Glad you found your way here! There are plenty of free resources to help you. I'm very grateful to Dr. Reis for mentioning my book because I have a special admiration for graduate students and scholars in general. Your work is very important! The appendix to The 7 Secrets of the Prolific is devoted to your needs, and you can find the entire text of it here. If you like what you read, please buy the book! ($24.95 for paperback & ebook bundle; $3.95 for ebook only). After you've looked at my book I would be grateful if you would leave a review at Amazon or another bookseller. Reviews really do drive sales, and even a 2-3 line review is fine. … [Read more...]

Video: The Truth About Procrastination

The Truth About Procrastination featuring Hillary Rettig from Hillary Rettig on Vimeo. … [Read more...]

He Gets It!

"We must act knowing that our work will be imperfect." Barack Obama, 2d inaugural address, January 21, 2013 … [Read more...]

“Procrastinating Surgeon Putting Off Coronary Bypass By Cleaning Entire Hospital”

The Onion gives us a sterling example of procrastination as a mimic of productive work: "NEW YORK—Sources at Columbia University Medical Center reported Sunday that cardiac surgeon Dr. Robert Klinge, 44, was putting off an impending coronary bypass procedure by cleaning the entire hospital. “I know that guy’s arteries are a mess, but so are the linens in the pediatric ward,” Klinge said following a morning of procrastination in which he had vacuumed the ER, taken out the hospital’s recycling, and sorted multiple trays of scalpels, adjusting the implements carefully until they were lined up perfectly parallel. “If I don’t clean this stuff now, I’ll spend the whole surgery focusing on how the floor could use mopping and the cafeteria windows need to be washed. Besides, I can always get up really early tomorrow and do the bypass then.” At press time, Klinge was reportedly applying a fresh coat of paint to the hospital’s loading dock and did not hear the intercom call indicating a “code blue” in the cardiac … [Read more...]

This is Called “Situational Perfectionism”

Situational perfectionism is when something happens that causes your perfectionism to spike. Examples include: *You've invested in your writing or other dream - say, by taking a class or buying a piece of equipment - and think, "Now, I'd better make that pay off." *You've just finished a workshop or class, and are feeling all, "Now, I'd better do something fabulous." … [Read more...]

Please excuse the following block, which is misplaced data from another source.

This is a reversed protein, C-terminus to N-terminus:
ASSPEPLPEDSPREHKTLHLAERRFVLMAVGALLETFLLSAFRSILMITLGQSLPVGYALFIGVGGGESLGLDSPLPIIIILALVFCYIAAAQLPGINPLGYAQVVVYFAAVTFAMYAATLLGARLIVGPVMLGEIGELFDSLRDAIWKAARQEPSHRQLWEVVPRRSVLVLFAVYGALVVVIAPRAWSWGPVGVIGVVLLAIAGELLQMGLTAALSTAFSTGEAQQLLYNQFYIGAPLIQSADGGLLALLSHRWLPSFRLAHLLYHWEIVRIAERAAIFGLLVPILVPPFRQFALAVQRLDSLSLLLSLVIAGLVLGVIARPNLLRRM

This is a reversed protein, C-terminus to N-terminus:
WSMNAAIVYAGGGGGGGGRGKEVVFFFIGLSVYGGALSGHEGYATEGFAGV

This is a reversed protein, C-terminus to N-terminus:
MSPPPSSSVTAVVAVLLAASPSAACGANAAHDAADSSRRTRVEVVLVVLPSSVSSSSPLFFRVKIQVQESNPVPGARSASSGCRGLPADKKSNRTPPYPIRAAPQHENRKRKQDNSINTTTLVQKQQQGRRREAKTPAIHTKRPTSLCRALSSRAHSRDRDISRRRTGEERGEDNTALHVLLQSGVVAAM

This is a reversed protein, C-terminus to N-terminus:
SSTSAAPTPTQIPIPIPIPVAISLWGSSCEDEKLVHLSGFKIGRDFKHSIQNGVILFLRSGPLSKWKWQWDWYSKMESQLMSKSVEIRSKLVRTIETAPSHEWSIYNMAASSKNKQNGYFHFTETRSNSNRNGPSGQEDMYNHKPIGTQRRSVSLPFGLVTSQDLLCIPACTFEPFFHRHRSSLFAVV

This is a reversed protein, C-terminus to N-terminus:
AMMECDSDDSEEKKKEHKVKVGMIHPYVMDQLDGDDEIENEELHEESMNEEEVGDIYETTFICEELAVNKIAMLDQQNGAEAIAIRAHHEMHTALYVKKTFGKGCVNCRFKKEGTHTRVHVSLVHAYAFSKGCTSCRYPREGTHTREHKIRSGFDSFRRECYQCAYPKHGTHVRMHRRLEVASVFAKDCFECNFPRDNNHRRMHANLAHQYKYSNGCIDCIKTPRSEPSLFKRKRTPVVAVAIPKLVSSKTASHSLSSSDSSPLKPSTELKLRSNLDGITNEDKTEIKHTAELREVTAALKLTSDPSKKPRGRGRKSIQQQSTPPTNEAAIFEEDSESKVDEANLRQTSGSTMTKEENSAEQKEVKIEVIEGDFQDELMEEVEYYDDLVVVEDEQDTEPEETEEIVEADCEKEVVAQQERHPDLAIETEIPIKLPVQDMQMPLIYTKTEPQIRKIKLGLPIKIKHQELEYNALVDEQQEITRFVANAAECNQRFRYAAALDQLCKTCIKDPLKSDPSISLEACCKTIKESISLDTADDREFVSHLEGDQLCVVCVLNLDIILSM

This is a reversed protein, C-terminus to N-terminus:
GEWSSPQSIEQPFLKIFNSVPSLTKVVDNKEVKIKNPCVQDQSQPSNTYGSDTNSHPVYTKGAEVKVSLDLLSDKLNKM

Three Great Success Tips from Ted Behr

My friend Ted Behr went to a success workshop and came back with three great tips. Click to read his article. … [Read more...]

Coping with Harsh Criticism

My friend and former student Kirstin Butler wrote a fantastic post on coping with traumatic rejection. I won’t go into a ton of detail about the feedback itself, because I know it was well-intentioned. But it also contained a few comments — I believe the exact phrase was “total rewrite situation” — that hit me square in the solar plexus. Listen, I will totally own the fact that I’m a sensitive person, particularly so with this book since it’s been my baby for almost three years now, but I do believe there are more and less helpful ways to give criticism. It’s also probably worth noting that of all the responses I received, the only one I internalized was a complete outlier. And that the things this reader said made the draft fundamentally flawed were the very elements all the others had liked best. In other words, taste is subjective and there will always be people that don’t dig what you do because it’s just not their bag. … [Read more...]

“Scope Creep” will Poison Your Projects!

"Scope creep is poisonous," a client of mine recently said after finally finishing an academic paper he had been procrastinating on for more than three years. He had a full spaghetti snarl of reasons for not getting it done--and remember, our reasons for procrastinating are always valid--but after he worked through them and started to write he encountered one more obstacle: a frequent temptation to add new bits and pieces. This is called "scope creep," a huge problem for many programmers, engineers, and others. Sometimes, as in the case of my client, we do it to ourselves, while other times others do it to us. (Bosses or customers often tack on extra bits to projects, all the while expecting you to finish it on the same deadline and using no extra resources.) Thankfully my client was able to recognize and resist the temptation to expand his paper's scope. That's not always easy, particularly when "the creep" is whispering at you, "C'mon! It will only take a few minutes to add that, and without it the … [Read more...]

Seth Godin’s Icarus Sessions A Great Idea – and Coming to Your Town

It's so important that you be able to stand up and say, "This is who I am and this is what is important to me, and here's why it is important." If you don't you remain ashamed and isolated, which feeds procrastination. Uber marketing guru Seth Godin knows all this and is organizing a global series of Icarus Sessions, where you do just that. ("Icarus" because often we do fall, but that's okay and part of the process--and survivable.) Learn more. … [Read more...]